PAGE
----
Preventing pain after breast surgery: a systematic review with meta-analyses and trial-sequential analyses.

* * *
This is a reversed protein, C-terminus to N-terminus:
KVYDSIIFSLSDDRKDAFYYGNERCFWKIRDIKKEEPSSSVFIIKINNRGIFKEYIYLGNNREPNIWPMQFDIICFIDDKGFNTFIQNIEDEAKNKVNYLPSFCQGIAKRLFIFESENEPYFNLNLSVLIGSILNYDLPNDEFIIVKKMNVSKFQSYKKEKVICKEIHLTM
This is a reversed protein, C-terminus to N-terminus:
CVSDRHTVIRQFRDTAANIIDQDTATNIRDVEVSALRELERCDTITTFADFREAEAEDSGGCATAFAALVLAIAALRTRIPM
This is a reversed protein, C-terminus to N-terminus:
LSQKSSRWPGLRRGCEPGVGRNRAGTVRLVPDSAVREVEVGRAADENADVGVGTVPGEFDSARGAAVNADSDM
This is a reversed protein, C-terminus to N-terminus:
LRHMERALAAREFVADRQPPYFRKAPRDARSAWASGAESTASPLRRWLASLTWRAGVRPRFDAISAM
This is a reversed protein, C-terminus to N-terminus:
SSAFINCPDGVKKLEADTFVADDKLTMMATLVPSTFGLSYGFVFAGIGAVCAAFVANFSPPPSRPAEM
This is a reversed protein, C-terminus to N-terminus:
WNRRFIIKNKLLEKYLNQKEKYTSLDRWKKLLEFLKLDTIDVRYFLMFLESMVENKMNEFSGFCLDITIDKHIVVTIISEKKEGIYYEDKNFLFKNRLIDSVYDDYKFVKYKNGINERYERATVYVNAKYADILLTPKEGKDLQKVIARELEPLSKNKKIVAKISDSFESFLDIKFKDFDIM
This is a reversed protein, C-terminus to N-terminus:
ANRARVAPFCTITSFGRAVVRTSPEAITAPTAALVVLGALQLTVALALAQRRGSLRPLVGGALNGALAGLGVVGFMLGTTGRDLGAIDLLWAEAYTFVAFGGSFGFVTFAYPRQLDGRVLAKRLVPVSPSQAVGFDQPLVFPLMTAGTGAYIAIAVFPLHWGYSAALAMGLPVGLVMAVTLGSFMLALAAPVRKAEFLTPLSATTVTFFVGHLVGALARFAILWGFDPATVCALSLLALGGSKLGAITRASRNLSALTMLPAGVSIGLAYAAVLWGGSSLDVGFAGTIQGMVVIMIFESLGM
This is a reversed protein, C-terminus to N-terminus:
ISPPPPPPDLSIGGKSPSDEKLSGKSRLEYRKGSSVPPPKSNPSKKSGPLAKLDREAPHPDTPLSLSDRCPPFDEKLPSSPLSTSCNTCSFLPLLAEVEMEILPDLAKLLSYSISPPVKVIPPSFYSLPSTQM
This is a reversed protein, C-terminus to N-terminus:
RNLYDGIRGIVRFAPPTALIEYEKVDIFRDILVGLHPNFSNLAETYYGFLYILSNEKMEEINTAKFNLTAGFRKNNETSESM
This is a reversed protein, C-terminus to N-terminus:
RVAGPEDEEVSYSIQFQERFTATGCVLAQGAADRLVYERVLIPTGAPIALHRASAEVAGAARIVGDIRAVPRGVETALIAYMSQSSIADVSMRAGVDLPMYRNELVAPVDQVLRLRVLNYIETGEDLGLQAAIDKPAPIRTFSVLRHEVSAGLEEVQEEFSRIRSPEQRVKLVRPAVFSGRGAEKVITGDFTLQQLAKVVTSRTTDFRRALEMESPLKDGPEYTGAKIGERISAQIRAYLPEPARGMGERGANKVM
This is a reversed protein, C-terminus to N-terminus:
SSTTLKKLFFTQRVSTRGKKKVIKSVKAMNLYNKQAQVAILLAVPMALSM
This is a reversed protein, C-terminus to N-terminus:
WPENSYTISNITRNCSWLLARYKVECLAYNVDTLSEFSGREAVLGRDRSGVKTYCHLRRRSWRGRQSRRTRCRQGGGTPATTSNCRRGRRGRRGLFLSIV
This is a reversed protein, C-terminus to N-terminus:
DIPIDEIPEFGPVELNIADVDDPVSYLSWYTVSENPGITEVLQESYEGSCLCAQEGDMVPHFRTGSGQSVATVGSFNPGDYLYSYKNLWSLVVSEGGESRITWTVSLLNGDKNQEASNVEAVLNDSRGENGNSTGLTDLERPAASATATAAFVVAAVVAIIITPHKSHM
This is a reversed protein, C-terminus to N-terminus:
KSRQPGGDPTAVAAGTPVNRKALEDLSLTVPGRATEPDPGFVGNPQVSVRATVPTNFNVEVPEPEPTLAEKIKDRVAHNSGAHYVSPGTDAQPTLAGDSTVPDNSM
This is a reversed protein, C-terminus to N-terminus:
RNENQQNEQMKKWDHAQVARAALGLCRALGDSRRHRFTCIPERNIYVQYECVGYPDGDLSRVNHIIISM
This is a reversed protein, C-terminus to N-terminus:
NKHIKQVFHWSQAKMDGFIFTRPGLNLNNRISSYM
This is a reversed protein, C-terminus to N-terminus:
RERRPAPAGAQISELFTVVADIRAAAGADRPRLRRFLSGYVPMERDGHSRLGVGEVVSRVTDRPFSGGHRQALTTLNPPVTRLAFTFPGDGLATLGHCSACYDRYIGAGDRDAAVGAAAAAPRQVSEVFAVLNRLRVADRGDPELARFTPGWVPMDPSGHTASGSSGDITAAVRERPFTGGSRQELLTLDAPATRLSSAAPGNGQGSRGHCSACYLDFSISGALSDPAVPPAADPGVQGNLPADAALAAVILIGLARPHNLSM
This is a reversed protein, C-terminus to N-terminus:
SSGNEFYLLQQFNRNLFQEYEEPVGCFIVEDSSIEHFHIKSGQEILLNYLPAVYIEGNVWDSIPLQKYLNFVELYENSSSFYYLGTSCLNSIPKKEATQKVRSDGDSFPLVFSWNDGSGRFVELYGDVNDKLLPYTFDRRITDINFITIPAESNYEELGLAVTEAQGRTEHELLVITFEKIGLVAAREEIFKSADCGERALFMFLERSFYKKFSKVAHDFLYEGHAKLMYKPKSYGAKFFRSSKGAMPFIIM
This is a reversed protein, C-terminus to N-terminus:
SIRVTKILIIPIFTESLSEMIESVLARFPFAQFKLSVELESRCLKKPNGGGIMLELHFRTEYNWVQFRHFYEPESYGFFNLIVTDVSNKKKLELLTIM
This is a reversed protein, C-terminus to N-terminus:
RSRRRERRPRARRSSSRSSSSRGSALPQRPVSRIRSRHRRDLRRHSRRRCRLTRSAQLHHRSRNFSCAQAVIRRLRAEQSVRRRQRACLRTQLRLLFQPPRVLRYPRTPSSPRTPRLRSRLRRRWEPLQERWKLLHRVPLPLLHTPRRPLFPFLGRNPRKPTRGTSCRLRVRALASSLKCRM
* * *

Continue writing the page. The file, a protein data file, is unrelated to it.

The aim of this systematic review is to indirectly compare the efficacy of any intervention, administered perioperatively, on acute and persistent pain after breast surgery.We searched for randomised trials comparing analgesic interventions with placebo or no treatment in patients undergoing breast surgery under general anaesthesia. Primary outcome was intensity of acute pain (up to 6h postoperatively). Secondary outcomes were cumulative 24 hour morphine consumption, incidence of PONV, and chronic pain. We used an original three-step approach. First, meta-analyses were performed when data from at least three trials could be combined; secondly, trial sequential analyses were used to separate conclusive from unclear evidence. And thirdly, the quality of evidence was rated with GRADE.Seventy-three trials (5512 patients) tested loco-regional blocks (paravertebral, pectoralis), local anaesthetic infiltrations, oral gabapentinoids or intravenous administration of glucocorticoids, lidocaine, NMDA antagonists or alpha2 agonists. With paravertebral blocks, pectoralis blocks, and glucocorticoids, there was conclusive evidence of a clinically relevant reduction in acute pain (VAS >1.0 cm). With pectoralis blocks, and gabapentinoids, there was conclusive evidence of a reduction in the cumulative 24 hour morphine consumption (≥5 mg). With paravertebral blocks and glucocorticoids, there was conclusive evidence of a relative reduction in the incidence of PONV of 70%. For chronic pain, insufficient data were available.Mainly with loco-regional blocks, there is conclusive evidence of a reduction in acute pain intensity, morphine consumption, and PONV incidence after breast surgery. For rational decision-making, data on chronic pain are needed.